Displays for Exploration and Comparison of Nested or Intersecting Surfaces Public Deposited

Downloadable Content

Download PDF
Last Modified
  • March 20, 2019
Creator
  • Weigle, Christopher Charles
    • Affiliation: College of Arts and Sciences, Department of Computer Science
Abstract
  • The surfaces of real-world objects almost never intersect, so the human visual system is ill prepared to deal with this rare case. However, the comparison of two similar models or approximations of the same surface can require simultaneous estimation of individual global shape, estimation of point or feature correspondences, and local comparisons of shape and distance between the two surfaces. A key supposition of this work is that these relationships between intersecting surfaces, especially the local relationships, are best understood when the surfaces are displayed such that they do intersect. For instance, the relationships between radiation iso-dose levels and healthy and tumorous tissue is best studied in context with all intersections clearly shown. This dissertation presents new visualization techniques for general layered surfaces, and intersecting surfaces in particular, designed for scientists with problems that require such display. The techniques are enabled by a union/intersection refactoring of intersecting surfaces that converts them into nested surfaces, which are more easily treated for visualization. The techniques are aimed at exploratory visualization, where accurate performance of a variety of tasks is desirable, not just the best technique for one particular task. User studies, utilizing tasks selected based on interviews with scientists, are used to evaluate the effectiveness of the new techniques, and to compare them to some existing, common techniques. The studies show that participants performed the user study tasks more accurately with the new techniques than with the existing techniques.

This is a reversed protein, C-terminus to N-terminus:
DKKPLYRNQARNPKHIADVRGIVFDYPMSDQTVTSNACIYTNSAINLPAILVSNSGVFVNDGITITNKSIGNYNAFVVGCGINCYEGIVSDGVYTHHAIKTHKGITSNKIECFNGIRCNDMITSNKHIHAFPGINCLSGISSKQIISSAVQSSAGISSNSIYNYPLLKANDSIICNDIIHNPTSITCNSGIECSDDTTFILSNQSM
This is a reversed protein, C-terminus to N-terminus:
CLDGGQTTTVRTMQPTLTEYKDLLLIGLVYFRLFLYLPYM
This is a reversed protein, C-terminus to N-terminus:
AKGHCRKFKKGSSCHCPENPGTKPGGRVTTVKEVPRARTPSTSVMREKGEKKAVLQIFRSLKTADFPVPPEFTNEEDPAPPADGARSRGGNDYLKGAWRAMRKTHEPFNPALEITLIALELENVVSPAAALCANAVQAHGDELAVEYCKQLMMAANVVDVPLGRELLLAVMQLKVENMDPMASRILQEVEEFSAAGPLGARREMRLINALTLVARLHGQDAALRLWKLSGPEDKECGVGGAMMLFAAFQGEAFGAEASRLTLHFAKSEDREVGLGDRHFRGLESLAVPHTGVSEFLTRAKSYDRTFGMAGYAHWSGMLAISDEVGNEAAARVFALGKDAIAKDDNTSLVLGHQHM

Date of publication
DOI
Resource type
Rights statement
  • In Copyright
Advisor
  • Taylor, Russell M.
Language
Access
  • Open access
Parents:

This work has no parents.

Items